A far more thorough conquest than that which the day of Hastings signalised was accomplished by an army of a more pacific kind, which crossed the Channel piecemeal, bringing in their hands, not bows and swords, but new dishes and new wines. These invaders of our soil were doubtless welcomed as benefactors by the proud nobles of the Courts of Edward II. and Richard II., as well as by Royalty itself; and the descriptions which have been preserved of the banquets held on special occasions in the fourteenth and fifteenth centuries, and even of the ordinary style of living of some, make our City feasts of to-day shrink into insignificance. But we must always remember that the extravagant luxury and hospitality of the old time were germane and proper to it, component parts of the social framework.
It is to be remarked that some of the most disturbed and disastrous epochs in our annals are those to which we have to go for records of the greatest exploits in gastronomy and lavish expenditure of public money on comparatively unprofitable objects. During the period from the accession of Rufus to the death of Henry III., and again under the rule of Richard II., the taste for magnificent parade and sumptuous entertainments almost reached its climax. The notion of improving the condition of the poor had not yet dawned on the mind of the governing class; to make the artizan and the operative self-supporting and self-respectful was a movement not merely unformulated, but a conception beyond the parturient faculty of a member of the Jacquerie. The king, prince, bishop, noble, of unawakened England met their constituents at dinner in a fashion once or twice in a lifetime, and when the guests below the salt had seen the ways of greatness, they departed to fulfil their several callings. These were political demonstrations with a clear and (for the age) not irrational object; but for the modern public dinner, over which I should be happy to preach the funeral sermon, there is not often this or any other plea.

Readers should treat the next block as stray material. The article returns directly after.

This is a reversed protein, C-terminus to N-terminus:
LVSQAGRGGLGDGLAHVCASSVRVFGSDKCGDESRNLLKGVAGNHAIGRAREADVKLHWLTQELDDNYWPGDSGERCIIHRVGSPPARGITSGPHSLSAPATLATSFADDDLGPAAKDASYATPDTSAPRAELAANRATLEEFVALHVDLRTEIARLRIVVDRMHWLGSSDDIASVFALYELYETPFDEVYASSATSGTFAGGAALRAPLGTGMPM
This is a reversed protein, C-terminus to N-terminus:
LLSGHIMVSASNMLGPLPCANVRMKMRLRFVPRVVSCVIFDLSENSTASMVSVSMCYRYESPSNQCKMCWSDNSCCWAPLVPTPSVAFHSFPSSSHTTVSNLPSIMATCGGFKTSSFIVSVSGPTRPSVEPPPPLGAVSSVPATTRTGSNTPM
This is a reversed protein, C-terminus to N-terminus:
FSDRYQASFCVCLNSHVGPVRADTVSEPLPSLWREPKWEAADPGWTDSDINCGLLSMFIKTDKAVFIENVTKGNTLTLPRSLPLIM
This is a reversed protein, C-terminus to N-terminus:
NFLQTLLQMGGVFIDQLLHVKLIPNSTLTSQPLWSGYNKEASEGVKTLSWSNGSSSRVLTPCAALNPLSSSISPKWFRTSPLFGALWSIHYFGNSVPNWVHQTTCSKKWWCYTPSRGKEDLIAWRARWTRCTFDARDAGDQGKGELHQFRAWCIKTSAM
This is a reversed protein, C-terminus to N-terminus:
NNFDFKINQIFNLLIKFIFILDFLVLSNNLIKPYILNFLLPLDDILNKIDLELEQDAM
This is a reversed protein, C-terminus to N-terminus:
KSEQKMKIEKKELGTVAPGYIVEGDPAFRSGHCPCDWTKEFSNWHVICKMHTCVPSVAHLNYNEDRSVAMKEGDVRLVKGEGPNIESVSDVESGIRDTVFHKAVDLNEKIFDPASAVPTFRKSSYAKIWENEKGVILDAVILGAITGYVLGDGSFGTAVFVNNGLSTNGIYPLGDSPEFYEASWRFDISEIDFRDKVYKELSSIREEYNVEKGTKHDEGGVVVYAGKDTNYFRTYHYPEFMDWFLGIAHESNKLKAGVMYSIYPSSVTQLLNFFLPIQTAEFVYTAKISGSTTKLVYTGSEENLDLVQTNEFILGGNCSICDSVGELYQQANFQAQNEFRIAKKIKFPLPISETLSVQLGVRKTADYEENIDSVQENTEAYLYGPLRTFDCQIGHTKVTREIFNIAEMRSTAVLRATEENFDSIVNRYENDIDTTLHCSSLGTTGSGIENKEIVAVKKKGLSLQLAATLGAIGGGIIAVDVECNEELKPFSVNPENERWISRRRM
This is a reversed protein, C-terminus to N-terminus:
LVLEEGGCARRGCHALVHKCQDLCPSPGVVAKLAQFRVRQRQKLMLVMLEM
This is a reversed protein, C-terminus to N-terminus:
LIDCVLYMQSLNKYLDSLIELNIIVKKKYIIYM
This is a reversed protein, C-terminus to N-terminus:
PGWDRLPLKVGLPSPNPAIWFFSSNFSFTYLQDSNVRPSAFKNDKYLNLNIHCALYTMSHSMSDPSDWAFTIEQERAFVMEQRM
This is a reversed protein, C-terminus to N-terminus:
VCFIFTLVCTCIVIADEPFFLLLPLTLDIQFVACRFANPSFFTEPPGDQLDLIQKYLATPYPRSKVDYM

The redistribution of wealth and its diversion into more fruitful channels has already done something for the people; and in the future that lies before some of us they will do vastly more. All Augaea will be flushed out.
In some of these superb feasts, such as that at the marriage of Henry IV. in 1403, there were two series of courses, three of meat, and three of fish and sweets; in which we see our present fashion to a certain extent reversed. But at the coronation of Henry V. in 1421, only three courses were served, and those mixed. The taste for what were termed “subtleties,” had come in, and among the dishes at this latter entertainment occur, “A pelican sitting on her nest with her young,” and “an image of St. Catherine holding a book and disputing with the doctors.” These vagaries became so common, that few dinners of importance were accounted complete without one or more.
One of the minor “subtleties” was a peacock in full panoply. The bird was first skinned, and the feathers, tail, head and neck having been laid on a table, and sprinkled with cummin, the body was roasted, glazed with raw egg-yolk, and after being left to cool, was sewn back again into the skin and so brought to table as the last course. In 1466, at the enthronement of Archbishop Nevile, no fewer than 104 peacocks were dressed.